Dinner at Queen Mother Cafe

Located at 208 Queen Street West in Toronto

Sophia and I met up to catch up after over four years of not having seen each other!  It was so fun to talk about just anything and realize that we actually have a ton of things in common.  So cool!  Most of all, our biggest commonality lies in us both being adventurous foodies!  

We dined at Queen Mother Cafe, a restaurant in downtown Toronto which I’ve heard about but never tried.  They serve Asian fusion and Thai/Laotian food but upon walking into the restaurant, you would never have known they serve such authentic Thai dishes.  Their decor and restaurant style is more akin to a British pub.  I also found it funny that I tried to come in through one of their wrong doors.. walking west on Queen Street, I saw the restaurant and tried to open the first door of the restaurant that I saw.  It was locked!  I also saw a doorbell on the door frame so I rang it.. there were customers inside the restaurant dining already but no one came to answer the door.  After a few more awkward seconds of just waiting there, an old man finally waved to me from inside the restaurant and gestured to me to go to another doorway further down west.  Oh!  So this was the actual doorway.  But I wouldn’t have known that since there were no signs showing “enter at other door” like some places do if they have two doors.  Geez.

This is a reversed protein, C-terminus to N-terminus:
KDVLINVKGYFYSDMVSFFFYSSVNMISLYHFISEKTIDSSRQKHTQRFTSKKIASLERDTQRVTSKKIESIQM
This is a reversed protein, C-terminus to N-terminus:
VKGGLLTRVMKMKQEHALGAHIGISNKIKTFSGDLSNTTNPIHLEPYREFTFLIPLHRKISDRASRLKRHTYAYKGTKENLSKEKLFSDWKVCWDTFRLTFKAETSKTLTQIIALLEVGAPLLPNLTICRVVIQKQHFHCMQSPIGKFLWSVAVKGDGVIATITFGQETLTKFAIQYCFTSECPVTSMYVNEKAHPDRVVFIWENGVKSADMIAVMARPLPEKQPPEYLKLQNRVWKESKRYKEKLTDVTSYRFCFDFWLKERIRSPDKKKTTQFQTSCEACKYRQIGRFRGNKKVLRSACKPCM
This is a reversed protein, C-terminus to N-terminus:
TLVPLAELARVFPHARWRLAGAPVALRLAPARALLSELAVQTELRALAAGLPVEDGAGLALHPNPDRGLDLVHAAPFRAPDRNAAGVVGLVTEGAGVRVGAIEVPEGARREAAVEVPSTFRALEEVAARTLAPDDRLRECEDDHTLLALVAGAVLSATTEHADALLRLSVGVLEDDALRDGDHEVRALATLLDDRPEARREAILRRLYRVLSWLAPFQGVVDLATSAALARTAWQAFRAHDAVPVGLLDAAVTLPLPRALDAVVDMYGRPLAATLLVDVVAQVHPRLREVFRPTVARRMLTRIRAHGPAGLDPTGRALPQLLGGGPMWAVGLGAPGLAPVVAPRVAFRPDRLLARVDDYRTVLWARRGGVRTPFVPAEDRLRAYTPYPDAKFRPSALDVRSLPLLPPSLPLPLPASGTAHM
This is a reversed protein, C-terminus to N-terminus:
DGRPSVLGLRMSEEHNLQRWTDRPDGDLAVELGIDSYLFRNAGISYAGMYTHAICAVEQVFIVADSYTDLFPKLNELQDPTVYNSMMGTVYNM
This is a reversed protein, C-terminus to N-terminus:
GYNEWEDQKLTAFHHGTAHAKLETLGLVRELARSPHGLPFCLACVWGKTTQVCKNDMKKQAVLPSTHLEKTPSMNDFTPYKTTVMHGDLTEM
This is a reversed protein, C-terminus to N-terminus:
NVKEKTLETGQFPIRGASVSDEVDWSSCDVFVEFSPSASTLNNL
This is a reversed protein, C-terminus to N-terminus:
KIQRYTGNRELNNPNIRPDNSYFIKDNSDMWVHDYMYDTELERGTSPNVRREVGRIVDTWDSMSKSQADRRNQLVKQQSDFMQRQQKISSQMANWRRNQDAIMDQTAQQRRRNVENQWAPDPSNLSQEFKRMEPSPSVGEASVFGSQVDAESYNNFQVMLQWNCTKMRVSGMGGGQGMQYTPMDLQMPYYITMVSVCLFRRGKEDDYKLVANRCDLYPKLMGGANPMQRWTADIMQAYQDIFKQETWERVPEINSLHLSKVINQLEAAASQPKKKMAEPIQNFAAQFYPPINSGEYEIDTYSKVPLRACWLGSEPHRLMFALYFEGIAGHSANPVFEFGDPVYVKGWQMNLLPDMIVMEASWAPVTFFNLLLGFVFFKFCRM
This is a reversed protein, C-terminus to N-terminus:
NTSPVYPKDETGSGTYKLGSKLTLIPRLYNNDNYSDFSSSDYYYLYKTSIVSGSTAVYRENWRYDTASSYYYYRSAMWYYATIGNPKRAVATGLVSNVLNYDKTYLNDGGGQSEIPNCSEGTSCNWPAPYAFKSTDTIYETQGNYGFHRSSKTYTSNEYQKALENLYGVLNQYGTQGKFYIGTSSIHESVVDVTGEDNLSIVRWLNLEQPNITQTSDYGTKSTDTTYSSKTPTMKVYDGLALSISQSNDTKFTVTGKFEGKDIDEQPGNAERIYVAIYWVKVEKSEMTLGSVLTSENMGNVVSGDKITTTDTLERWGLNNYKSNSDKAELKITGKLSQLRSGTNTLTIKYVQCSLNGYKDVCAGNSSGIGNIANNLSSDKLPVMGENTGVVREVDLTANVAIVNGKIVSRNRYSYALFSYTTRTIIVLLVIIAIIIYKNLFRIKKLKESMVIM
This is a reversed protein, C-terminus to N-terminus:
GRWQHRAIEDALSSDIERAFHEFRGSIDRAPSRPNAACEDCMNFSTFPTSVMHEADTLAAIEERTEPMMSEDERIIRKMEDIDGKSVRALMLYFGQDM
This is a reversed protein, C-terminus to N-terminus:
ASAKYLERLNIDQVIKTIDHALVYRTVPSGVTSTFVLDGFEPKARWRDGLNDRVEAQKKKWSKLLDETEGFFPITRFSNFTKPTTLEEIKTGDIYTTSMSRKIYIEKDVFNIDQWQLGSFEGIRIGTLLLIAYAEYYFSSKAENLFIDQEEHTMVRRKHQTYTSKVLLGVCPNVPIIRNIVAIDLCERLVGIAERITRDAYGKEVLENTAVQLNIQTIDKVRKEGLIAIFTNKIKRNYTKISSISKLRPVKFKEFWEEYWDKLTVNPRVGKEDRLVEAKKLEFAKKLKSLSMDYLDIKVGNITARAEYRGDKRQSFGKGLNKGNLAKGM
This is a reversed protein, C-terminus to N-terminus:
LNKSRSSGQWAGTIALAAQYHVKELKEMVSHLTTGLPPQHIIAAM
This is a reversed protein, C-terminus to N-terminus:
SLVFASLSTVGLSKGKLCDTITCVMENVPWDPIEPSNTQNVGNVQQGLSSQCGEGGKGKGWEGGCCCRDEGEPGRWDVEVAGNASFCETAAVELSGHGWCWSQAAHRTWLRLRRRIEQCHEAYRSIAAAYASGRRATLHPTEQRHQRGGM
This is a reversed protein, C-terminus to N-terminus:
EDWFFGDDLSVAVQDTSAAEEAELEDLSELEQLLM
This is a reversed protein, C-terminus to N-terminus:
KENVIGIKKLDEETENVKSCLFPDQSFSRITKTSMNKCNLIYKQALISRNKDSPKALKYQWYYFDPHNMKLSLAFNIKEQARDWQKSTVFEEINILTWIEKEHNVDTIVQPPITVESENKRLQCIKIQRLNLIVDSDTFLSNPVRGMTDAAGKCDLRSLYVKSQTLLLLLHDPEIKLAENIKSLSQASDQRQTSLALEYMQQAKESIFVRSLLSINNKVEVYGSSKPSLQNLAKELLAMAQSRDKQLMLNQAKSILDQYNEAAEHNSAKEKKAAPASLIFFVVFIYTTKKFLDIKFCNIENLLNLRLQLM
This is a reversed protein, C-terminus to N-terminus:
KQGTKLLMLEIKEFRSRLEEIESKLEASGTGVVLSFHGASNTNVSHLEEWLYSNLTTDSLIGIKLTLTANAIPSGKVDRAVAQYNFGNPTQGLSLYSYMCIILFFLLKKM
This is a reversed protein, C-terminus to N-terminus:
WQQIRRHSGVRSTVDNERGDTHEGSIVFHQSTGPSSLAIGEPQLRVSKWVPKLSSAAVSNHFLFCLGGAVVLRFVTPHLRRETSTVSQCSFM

Apparently it’s been here at this location at Queen Street West for over 36 years!

When I finally stepped into the restaurant, that man said that he commiserated with me because he and his wife had the same issue when they tried to enter the restaurant.  He said that the staff probably still weren’t aware of this problem either…  What a funny experience that was!

Looks like British fare

Anyway, after I got seated, I looked through the menu and ordered an appetizer to start.  I was 40 minutes early and starving so I ordered an appetizer for myself to enjoy before Sophia was to arrive.  I ordered a Corn Chowder Crab Cake that arrived very quickly!

It was two plump crab cakes with a big deep dish of tomato horseradish mayo with some greens on the side.  I hadn’t eaten by myself in a restaurant in a while and found it so nice to be able to savour every bite without distraction.  Yum!

Corn Chowder Crab Cakes. $10.95
-corn, potatoes, onion, red pepper, crab and fresh dill, coated with crispy gluten free bread crumbs, served with tomato horseradish mayo

The crab cake was crispy and breaded with gluten-free bread crumbs on the outside.  It had slivers of real crab on the inside with corn embedded into it.  It was pretty good!

I especially liked the tomato horseradish mayo as it was so creamy, rich, and flavourful.  So good!!  There was more than enough mayo to dip for even four crab cakes too.

I loved the tomato horseradish mayo!

There were a lot of greens that looked like herbs on the side.  There were so much that it didn’t look like pure decoration.  I wasn’t sure how to eat it so I tore off the leaves and ate it together in bites with the crab cake.  A great start!